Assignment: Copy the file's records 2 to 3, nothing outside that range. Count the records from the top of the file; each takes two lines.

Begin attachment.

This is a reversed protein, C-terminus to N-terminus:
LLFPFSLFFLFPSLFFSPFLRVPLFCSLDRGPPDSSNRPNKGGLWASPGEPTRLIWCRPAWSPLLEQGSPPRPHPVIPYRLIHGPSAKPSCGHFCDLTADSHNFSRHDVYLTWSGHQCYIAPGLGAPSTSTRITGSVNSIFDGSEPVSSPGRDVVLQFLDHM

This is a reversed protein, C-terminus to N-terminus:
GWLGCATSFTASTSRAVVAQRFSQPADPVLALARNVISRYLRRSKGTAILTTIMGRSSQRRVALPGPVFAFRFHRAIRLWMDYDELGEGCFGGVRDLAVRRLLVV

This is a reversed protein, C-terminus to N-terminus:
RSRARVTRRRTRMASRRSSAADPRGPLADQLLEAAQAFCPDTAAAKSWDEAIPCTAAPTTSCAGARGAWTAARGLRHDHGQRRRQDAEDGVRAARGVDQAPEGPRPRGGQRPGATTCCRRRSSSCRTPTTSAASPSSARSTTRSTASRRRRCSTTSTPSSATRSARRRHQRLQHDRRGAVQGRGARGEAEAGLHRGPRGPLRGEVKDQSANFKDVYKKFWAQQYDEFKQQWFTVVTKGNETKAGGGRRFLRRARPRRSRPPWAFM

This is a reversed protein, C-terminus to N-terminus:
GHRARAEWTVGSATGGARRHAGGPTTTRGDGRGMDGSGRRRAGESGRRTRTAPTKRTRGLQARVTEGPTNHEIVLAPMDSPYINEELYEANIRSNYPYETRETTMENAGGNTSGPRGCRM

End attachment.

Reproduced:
This is a reversed protein, C-terminus to N-terminus:
GWLGCATSFTASTSRAVVAQRFSQPADPVLALARNVISRYLRRSKGTAILTTIMGRSSQRRVALPGPVFAFRFHRAIRLWMDYDELGEGCFGGVRDLAVRRLLVV

This is a reversed protein, C-terminus to N-terminus:
RSRARVTRRRTRMASRRSSAADPRGPLADQLLEAAQAFCPDTAAAKSWDEAIPCTAAPTTSCAGARGAWTAARGLRHDHGQRRRQDAEDGVRAARGVDQAPEGPRPRGGQRPGATTCCRRRSSSCRTPTTSAASPSSARSTTRSTASRRRRCSTTSTPSSATRSARRRHQRLQHDRRGAVQGRGARGEAEAGLHRGPRGPLRGEVKDQSANFKDVYKKFWAQQYDEFKQQWFTVVTKGNETKAGGGRRFLRRARPRRSRPPWAFM